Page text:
Academy,  1 (1869–70), 258–59.

[Review of Outlines of Comparative Anatomy, by Carl Gegenbaur]  [1/2]

George Rolleston


Review, Serial

Publications reviewed:

Gegenbaur 1870


Comparative Anatomy, Darwinism, Biology, Morphology, History of Science, Historiography, Naturphilosophie, Animal Development, Microscopy, Nomenclature, Spontaneous Generation, Controversy

    In comparing this second edition of Carl Gegenbaur's book with the first edition published in 1859, Rolleston remarks on 'the influence which our great English writer on Biology [Charles R Darwin] has exercised in the course of the decennium just ended'. Notes the 'increasing hold which the study of morphology is obtaining on the minds, not only of experts and specialists, but of thinkers generally', and then surveys the 'varying fortunes of the study of Comparative Anatomy' from before Aristotle to the present day. (258) The theory of development of Jean-Baptiste P A de Monet, chevalier de Lamarck, is 'much better based than any of the similar theories' adumbrated by the German school of Naturphilosophie, and since the publication of Darwin 1859 there has been a 'rehabilitation of the doctrine of the mutability of species after a half century of exile and ignominy'. Also welcomes 'the convenient nomenclature of Haeckel [...] with which the English ear has at last been made so familiar', but complains that in Gegenbaur's book there is 'no reference to the works of Mr. Herbert Spencer'. Gegenbaur's admission that spontaneous generation cannot be disproved is 'not without importance at the present juncture of the controversy between the Panspermists as represented by Pasteur, and their opponents just reinforced by the accession to their ranks of Dr. Charlton Bastian'. (259)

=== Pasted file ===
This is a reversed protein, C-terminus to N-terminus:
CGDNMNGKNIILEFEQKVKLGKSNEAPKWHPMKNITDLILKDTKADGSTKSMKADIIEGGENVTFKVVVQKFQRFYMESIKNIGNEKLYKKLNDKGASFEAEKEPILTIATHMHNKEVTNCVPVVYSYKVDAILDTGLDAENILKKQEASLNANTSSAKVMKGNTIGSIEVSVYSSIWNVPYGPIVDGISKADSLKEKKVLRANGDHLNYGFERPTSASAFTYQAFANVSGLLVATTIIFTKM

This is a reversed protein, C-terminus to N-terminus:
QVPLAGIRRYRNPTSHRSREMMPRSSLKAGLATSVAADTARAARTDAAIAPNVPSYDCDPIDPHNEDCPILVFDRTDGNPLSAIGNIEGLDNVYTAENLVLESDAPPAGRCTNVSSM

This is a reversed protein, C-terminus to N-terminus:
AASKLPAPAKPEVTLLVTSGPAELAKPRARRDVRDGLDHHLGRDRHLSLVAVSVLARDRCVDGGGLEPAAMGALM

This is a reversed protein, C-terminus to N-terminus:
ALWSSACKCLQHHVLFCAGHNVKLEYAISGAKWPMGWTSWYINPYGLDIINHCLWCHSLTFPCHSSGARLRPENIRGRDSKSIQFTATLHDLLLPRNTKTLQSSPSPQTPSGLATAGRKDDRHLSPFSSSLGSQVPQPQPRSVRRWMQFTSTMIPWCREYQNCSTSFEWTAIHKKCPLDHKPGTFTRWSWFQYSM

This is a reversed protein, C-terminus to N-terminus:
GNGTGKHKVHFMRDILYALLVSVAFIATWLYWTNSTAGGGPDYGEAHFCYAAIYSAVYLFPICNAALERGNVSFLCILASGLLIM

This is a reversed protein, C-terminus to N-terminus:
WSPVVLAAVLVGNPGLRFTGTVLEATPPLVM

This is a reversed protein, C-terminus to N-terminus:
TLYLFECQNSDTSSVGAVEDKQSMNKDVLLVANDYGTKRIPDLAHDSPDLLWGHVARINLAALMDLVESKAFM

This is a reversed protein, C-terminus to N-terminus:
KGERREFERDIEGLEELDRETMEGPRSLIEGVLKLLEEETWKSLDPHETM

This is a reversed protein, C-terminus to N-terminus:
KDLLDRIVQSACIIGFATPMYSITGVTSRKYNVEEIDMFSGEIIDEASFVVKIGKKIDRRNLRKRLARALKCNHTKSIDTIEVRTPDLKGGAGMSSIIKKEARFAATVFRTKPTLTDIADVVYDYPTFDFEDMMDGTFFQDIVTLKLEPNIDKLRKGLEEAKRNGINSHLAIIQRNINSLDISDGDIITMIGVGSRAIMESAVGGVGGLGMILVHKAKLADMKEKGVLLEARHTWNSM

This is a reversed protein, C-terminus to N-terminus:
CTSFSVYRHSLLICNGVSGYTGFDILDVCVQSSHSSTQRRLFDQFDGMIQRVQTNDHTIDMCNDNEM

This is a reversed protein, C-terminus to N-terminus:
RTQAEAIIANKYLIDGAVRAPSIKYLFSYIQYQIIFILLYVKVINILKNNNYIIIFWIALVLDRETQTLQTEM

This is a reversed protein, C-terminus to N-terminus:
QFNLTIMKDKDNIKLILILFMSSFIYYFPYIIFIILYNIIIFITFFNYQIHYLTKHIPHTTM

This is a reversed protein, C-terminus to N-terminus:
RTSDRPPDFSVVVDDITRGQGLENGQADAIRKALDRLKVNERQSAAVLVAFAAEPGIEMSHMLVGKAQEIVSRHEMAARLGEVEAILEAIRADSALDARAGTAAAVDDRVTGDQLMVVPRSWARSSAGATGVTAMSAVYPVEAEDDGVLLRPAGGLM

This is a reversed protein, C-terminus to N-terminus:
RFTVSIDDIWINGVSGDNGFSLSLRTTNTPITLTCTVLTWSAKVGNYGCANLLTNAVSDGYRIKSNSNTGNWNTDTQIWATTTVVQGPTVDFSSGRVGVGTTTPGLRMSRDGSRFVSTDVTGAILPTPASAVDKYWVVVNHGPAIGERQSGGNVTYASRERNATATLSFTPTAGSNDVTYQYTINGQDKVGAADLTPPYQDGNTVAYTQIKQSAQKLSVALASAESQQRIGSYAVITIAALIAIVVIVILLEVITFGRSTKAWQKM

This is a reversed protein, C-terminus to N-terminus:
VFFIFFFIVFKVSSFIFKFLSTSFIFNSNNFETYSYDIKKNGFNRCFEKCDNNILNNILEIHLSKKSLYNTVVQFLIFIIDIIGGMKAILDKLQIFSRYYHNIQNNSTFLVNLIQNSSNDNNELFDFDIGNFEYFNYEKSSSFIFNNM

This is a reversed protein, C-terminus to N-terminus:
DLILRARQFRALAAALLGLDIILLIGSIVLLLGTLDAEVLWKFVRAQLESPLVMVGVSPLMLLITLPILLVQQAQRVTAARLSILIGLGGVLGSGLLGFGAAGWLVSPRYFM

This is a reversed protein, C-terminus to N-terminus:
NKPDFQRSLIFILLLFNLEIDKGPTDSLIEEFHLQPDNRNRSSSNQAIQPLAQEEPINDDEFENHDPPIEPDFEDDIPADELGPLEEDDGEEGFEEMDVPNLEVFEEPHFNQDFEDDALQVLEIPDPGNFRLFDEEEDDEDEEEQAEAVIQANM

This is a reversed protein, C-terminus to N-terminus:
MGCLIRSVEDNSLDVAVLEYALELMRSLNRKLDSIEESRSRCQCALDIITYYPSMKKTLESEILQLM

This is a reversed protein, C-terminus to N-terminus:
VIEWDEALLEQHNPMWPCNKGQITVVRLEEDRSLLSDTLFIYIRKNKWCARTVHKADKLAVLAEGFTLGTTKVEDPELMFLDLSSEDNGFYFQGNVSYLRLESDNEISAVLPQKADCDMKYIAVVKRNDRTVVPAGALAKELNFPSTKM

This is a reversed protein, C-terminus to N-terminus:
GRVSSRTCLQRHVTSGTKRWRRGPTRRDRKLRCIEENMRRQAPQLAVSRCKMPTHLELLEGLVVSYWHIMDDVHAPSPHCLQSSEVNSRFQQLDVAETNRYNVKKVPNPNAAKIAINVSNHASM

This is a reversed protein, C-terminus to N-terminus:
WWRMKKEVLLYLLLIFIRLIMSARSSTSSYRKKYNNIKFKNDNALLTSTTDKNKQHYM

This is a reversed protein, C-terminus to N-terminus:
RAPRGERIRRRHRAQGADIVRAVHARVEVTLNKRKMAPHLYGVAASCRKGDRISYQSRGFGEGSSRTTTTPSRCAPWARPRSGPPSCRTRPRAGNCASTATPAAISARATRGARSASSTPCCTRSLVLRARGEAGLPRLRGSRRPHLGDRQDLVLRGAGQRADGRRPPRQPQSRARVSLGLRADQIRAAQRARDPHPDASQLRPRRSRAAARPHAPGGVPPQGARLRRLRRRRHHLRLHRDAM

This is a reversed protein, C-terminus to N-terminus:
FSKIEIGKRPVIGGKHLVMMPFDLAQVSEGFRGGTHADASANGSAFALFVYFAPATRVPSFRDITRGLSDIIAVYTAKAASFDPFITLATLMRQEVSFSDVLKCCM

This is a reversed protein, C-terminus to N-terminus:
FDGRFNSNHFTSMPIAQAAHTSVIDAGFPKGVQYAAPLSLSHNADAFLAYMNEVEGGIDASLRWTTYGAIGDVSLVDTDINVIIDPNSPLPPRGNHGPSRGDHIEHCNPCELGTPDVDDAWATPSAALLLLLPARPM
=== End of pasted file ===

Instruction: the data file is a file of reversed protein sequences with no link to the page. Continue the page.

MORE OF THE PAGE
© Science in the Nineteenth-Century Periodical Project, Universities of Leeds and Sheffield, 2005 - 2020

Printed from Science in the Nineteenth-Century Periodical: An Electronic Index, v. 4.0, The Digital Humanities Institute <> [accessed ]